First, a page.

Dravid then went on to play one of his most attacking innings as he decimated the already deflated Kiwi attack and hit five boundaries and three sixes as he scored the second fastest ODI half-century scored by an Indian batsman. The target of 354 was always going to be beyond New Zealand’s reach and so it proved as they were bundled out for 208 in 47 overs.
84 (94 balls) vs South Africa at Durban on February 13, 1997: Half-centuries from Daryl Cullinan and Gary Kirsten helped South Africa score 278 for 8; but rain between innings saw India’s target being reset to 251 from 40 overs.
Sourav Ganguly was dismissed cheaply, but Dravid shared important partnerships with captain Sachin Tendulkar and Mohammad Azharuddin to give India some hope of overhauling the target but that wasn’t to be as India lost their last five wickets for 24 runs to be bowled out for 234 in 39.2 overs. Dravid once again held the innings together even as he hit a huge six off Allan Donald after which the South African pace legend directed a few choice words towards him. Donald did apologise later, but Dravid reportedly refused to accept it. This also brought to fore the combative nature and never-back-down part of Dravid’s batting and personality in only his second season of international cricket.
92* (63 balls) vs England at Bristol on August 24, 2007: The Indian innings was set for the onslaught when Dravid came into bat at No. 4 after Sachin Tendulkar (99) was dismissed with the score at 180 for 2 after 31.3 overs. Dravid and Yuvraj Singh (49) added 63 runs for the third wicket, but after the southpaw was dismissed in the 41st over, it was the Dravid show as the stylish right-hander in an unexpected show of power over substance smacked the England bowlers all over the ground as India scored 329 for 7 in the allotted 50 overs. Dravid’s onslaught was the difference between the two sides as despite contributions from most of their batsmen, England fell nine runs short.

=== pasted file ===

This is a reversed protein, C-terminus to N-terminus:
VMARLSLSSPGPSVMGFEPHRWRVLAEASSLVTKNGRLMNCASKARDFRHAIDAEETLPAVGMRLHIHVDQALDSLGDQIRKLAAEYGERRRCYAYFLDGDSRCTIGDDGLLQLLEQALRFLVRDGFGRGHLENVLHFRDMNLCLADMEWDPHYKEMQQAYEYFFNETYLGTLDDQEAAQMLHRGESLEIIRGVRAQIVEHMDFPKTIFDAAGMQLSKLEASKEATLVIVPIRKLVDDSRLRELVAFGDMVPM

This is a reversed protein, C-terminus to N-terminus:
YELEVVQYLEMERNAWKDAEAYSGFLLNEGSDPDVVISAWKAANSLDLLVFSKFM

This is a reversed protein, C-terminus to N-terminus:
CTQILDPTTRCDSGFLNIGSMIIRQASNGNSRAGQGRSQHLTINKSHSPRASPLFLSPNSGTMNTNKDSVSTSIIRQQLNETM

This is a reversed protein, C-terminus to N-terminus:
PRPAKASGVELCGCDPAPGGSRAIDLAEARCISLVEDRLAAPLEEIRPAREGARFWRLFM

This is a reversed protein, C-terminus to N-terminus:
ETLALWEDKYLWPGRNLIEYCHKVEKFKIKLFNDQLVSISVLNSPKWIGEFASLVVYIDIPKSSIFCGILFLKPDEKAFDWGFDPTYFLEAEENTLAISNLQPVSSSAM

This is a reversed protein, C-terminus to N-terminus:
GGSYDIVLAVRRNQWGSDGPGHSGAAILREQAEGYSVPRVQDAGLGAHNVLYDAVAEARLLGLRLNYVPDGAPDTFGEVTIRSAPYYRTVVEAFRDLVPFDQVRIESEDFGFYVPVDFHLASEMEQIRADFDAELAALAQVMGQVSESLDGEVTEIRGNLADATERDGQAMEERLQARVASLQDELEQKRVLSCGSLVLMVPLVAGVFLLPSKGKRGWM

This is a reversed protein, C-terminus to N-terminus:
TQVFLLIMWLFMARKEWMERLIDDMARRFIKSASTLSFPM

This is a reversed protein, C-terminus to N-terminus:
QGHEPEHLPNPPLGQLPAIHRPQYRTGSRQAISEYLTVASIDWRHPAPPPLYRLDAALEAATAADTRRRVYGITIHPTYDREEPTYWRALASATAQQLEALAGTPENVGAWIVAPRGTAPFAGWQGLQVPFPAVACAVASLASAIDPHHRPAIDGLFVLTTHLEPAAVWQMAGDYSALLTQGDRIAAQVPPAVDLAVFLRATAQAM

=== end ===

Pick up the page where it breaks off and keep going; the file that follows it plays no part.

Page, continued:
105 (102 balls) vs West Indies at Kingston on May 18, 2006: Chris Gayle smacked the Indian bowlers around the park as he hit 18 boundaries and two sixes in his 130-ball 123 as West Indies scored 251 for 6 in 45 overs.
And, not surprisingly, this was yet again one of those matches in which Dravid, who was then the captain not only opened the Indian innings but also anchored the run chase after India had slipped to 86 for 3 in 17.4 overs after the dismissals of Virender Sehwag, Irfan Pathan and Yuvraj Singh (the trio had scored only 35 runs between themselves). Dravid then found an able ally in Mohammad Kaif (66* off 91 balls) as the pair got India’s run chase back on track before the ‘The Wall’ was dismissed in the 39th over, but the tourists got over the line with only one ball to spare.
85 (121 balls) vs Zimbabwe at Sharjah on October 22, 2000: This has to be one of the best ODI innings in terms of holding the team’s innings together by taking minimum risks and stepping on the accelerator after a slow start. Dravid, who opened the innings, lost partners at regular intervals, but held his nerve and composure to keep the scoreboard ticking over and take India to a more than competitive 265 for 8. Zimbabwe fell short of the target by 13 runs despite half-centuries from Stuart Carlisle and Andy Flower.
77 (87 balls) vs West Indies at Toronto on September 14, 1999: Dravid batted at No. 5 in this match, but came into bat with India in some strife at 61 for 3 in the 20th over. He shared match-changing stands with Jacob Martin and Vinod Kambli, but it was yet again Dravid’s technique, composure and presence in the middle that helped India score 225 for 7. West Indies lost wickets at regular intervals in their run chase and despite Ricardo Powell’s 73-ball 76, they were bundled out for 137 with Nikhil Chopra taking 5-21.
76* (92 balls) vs Pakistan at Lahore on March 21, 2004: Inzamam-ul-Haq’s 121-ball 123 helped Pakistan score 293 for 9 in their allotted 50 overs. India got off to a good start in their run chase but also lost three wickets inside the first 10 overs before slipping to 162 for 5 in 23.4 overs when Mohammad Kaif joined Dravid in the middle, with what looked like a lost cause.
But, Dravid and Kaif (71*) shared an unbroken 132-run partnership for the sixth wicket as India eased home with five overs to spare. Dravid was his usual assured self in the middle as he kept scoring with ease and his presence in the middle would also have rubbed off on Kaif, who played one of his better knocks in international cricket.